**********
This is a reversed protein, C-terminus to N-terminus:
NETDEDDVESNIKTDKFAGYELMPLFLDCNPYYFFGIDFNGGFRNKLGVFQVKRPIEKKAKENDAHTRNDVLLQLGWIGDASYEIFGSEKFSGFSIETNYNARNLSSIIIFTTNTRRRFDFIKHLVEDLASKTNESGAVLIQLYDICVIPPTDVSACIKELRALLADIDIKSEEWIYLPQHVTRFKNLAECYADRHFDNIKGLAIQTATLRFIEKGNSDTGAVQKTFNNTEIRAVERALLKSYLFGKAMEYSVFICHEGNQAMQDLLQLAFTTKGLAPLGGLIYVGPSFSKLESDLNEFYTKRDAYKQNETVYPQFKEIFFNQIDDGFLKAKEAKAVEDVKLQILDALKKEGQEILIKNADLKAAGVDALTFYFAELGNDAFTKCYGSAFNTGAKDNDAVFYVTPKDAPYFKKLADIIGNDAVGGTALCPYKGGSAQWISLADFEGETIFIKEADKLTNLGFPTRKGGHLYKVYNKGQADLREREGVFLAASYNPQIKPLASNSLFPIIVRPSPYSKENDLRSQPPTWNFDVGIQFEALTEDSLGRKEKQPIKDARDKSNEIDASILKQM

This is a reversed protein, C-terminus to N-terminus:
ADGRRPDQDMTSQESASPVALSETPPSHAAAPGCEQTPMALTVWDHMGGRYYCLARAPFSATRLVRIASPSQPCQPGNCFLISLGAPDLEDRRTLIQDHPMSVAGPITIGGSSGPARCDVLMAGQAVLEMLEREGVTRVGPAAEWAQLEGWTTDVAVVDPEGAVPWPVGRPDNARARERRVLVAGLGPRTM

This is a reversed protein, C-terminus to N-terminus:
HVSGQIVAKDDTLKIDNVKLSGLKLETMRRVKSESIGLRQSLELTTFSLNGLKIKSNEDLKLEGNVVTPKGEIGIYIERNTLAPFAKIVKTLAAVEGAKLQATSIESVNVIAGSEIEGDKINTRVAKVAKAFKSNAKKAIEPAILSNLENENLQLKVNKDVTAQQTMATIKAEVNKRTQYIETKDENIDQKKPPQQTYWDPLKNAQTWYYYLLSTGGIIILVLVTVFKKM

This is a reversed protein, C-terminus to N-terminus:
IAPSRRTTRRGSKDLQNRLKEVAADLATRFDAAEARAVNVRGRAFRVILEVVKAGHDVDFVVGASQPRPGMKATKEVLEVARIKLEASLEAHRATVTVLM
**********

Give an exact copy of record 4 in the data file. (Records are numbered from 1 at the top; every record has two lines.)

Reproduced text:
This is a reversed protein, C-terminus to N-terminus:
IAPSRRTTRRGSKDLQNRLKEVAADLATRFDAAEARAVNVRGRAFRVILEVVKAGHDVDFVVGASQPRPGMKATKEVLEVARIKLEASLEAHRATVTVLM